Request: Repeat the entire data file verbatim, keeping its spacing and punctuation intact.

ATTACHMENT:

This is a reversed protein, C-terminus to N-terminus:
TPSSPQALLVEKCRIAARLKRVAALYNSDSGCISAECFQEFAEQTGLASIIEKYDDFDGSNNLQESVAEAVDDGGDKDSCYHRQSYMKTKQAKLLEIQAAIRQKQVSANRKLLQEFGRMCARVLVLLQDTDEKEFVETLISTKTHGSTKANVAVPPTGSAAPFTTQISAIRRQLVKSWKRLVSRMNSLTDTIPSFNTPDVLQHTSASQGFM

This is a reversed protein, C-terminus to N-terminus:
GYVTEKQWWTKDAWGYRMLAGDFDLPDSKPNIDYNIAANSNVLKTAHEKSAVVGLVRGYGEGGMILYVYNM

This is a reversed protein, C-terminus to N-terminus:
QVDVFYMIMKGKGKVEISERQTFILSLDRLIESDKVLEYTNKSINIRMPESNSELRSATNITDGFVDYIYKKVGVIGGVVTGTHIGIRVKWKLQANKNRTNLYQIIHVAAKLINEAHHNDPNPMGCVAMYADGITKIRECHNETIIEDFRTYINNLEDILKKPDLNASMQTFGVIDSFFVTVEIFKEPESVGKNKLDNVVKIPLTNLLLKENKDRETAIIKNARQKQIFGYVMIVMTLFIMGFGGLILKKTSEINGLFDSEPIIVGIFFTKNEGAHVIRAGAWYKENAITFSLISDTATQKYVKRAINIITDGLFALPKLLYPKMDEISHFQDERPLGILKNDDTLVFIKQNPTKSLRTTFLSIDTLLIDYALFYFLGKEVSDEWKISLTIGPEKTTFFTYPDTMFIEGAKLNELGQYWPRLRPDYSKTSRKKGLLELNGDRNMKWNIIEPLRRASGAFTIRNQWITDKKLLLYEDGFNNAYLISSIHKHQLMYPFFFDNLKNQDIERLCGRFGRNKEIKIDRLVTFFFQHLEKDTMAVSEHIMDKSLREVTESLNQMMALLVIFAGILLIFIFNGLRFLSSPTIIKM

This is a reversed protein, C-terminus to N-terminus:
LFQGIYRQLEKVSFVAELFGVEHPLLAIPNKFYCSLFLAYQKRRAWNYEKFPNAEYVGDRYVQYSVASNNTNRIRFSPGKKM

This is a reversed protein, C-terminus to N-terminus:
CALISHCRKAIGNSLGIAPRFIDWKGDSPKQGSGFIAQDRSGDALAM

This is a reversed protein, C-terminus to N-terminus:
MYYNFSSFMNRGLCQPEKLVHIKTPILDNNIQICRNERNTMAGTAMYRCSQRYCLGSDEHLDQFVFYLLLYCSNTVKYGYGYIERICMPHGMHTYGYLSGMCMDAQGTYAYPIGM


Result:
This is a reversed protein, C-terminus to N-terminus:
TPSSPQALLVEKCRIAARLKRVAALYNSDSGCISAECFQEFAEQTGLASIIEKYDDFDGSNNLQESVAEAVDDGGDKDSCYHRQSYMKTKQAKLLEIQAAIRQKQVSANRKLLQEFGRMCARVLVLLQDTDEKEFVETLISTKTHGSTKANVAVPPTGSAAPFTTQISAIRRQLVKSWKRLVSRMNSLTDTIPSFNTPDVLQHTSASQGFM

This is a reversed protein, C-terminus to N-terminus:
GYVTEKQWWTKDAWGYRMLAGDFDLPDSKPNIDYNIAANSNVLKTAHEKSAVVGLVRGYGEGGMILYVYNM

This is a reversed protein, C-terminus to N-terminus:
QVDVFYMIMKGKGKVEISERQTFILSLDRLIESDKVLEYTNKSINIRMPESNSELRSATNITDGFVDYIYKKVGVIGGVVTGTHIGIRVKWKLQANKNRTNLYQIIHVAAKLINEAHHNDPNPMGCVAMYADGITKIRECHNETIIEDFRTYINNLEDILKKPDLNASMQTFGVIDSFFVTVEIFKEPESVGKNKLDNVVKIPLTNLLLKENKDRETAIIKNARQKQIFGYVMIVMTLFIMGFGGLILKKTSEINGLFDSEPIIVGIFFTKNEGAHVIRAGAWYKENAITFSLISDTATQKYVKRAINIITDGLFALPKLLYPKMDEISHFQDERPLGILKNDDTLVFIKQNPTKSLRTTFLSIDTLLIDYALFYFLGKEVSDEWKISLTIGPEKTTFFTYPDTMFIEGAKLNELGQYWPRLRPDYSKTSRKKGLLELNGDRNMKWNIIEPLRRASGAFTIRNQWITDKKLLLYEDGFNNAYLISSIHKHQLMYPFFFDNLKNQDIERLCGRFGRNKEIKIDRLVTFFFQHLEKDTMAVSEHIMDKSLREVTESLNQMMALLVIFAGILLIFIFNGLRFLSSPTIIKM

This is a reversed protein, C-terminus to N-terminus:
LFQGIYRQLEKVSFVAELFGVEHPLLAIPNKFYCSLFLAYQKRRAWNYEKFPNAEYVGDRYVQYSVASNNTNRIRFSPGKKM

This is a reversed protein, C-terminus to N-terminus:
CALISHCRKAIGNSLGIAPRFIDWKGDSPKQGSGFIAQDRSGDALAM

This is a reversed protein, C-terminus to N-terminus:
MYYNFSSFMNRGLCQPEKLVHIKTPILDNNIQICRNERNTMAGTAMYRCSQRYCLGSDEHLDQFVFYLLLYCSNTVKYGYGYIERICMPHGMHTYGYLSGMCMDAQGTYAYPIGM